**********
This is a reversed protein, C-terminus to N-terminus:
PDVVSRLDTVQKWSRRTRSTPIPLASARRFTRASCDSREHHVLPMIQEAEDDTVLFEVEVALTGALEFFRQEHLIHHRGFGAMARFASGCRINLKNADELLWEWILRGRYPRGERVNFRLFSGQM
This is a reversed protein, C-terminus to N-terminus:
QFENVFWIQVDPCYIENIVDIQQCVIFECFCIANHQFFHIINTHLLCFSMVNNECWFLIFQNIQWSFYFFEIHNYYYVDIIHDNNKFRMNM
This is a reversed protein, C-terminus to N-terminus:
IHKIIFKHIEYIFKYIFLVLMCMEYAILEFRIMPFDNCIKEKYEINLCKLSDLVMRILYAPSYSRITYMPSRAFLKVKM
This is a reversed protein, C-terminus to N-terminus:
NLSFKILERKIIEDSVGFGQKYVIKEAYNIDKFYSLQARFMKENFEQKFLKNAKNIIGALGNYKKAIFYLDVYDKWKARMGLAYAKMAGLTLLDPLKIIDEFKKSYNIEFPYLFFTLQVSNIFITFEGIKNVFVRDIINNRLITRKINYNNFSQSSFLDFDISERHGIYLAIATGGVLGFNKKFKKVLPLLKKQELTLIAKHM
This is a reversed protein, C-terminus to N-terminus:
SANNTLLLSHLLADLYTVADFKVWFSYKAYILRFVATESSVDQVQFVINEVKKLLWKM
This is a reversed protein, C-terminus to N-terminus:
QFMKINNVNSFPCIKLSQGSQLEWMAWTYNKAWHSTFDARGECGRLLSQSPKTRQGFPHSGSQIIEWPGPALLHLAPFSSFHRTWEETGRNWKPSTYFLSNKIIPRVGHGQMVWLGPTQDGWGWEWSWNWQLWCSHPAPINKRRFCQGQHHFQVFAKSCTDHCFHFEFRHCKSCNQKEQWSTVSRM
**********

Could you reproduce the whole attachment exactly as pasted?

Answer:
This is a reversed protein, C-terminus to N-terminus:
PDVVSRLDTVQKWSRRTRSTPIPLASARRFTRASCDSREHHVLPMIQEAEDDTVLFEVEVALTGALEFFRQEHLIHHRGFGAMARFASGCRINLKNADELLWEWILRGRYPRGERVNFRLFSGQM
This is a reversed protein, C-terminus to N-terminus:
QFENVFWIQVDPCYIENIVDIQQCVIFECFCIANHQFFHIINTHLLCFSMVNNECWFLIFQNIQWSFYFFEIHNYYYVDIIHDNNKFRMNM
This is a reversed protein, C-terminus to N-terminus:
IHKIIFKHIEYIFKYIFLVLMCMEYAILEFRIMPFDNCIKEKYEINLCKLSDLVMRILYAPSYSRITYMPSRAFLKVKM
This is a reversed protein, C-terminus to N-terminus:
NLSFKILERKIIEDSVGFGQKYVIKEAYNIDKFYSLQARFMKENFEQKFLKNAKNIIGALGNYKKAIFYLDVYDKWKARMGLAYAKMAGLTLLDPLKIIDEFKKSYNIEFPYLFFTLQVSNIFITFEGIKNVFVRDIINNRLITRKINYNNFSQSSFLDFDISERHGIYLAIATGGVLGFNKKFKKVLPLLKKQELTLIAKHM
This is a reversed protein, C-terminus to N-terminus:
SANNTLLLSHLLADLYTVADFKVWFSYKAYILRFVATESSVDQVQFVINEVKKLLWKM
This is a reversed protein, C-terminus to N-terminus:
QFMKINNVNSFPCIKLSQGSQLEWMAWTYNKAWHSTFDARGECGRLLSQSPKTRQGFPHSGSQIIEWPGPALLHLAPFSSFHRTWEETGRNWKPSTYFLSNKIIPRVGHGQMVWLGPTQDGWGWEWSWNWQLWCSHPAPINKRRFCQGQHHFQVFAKSCTDHCFHFEFRHCKSCNQKEQWSTVSRM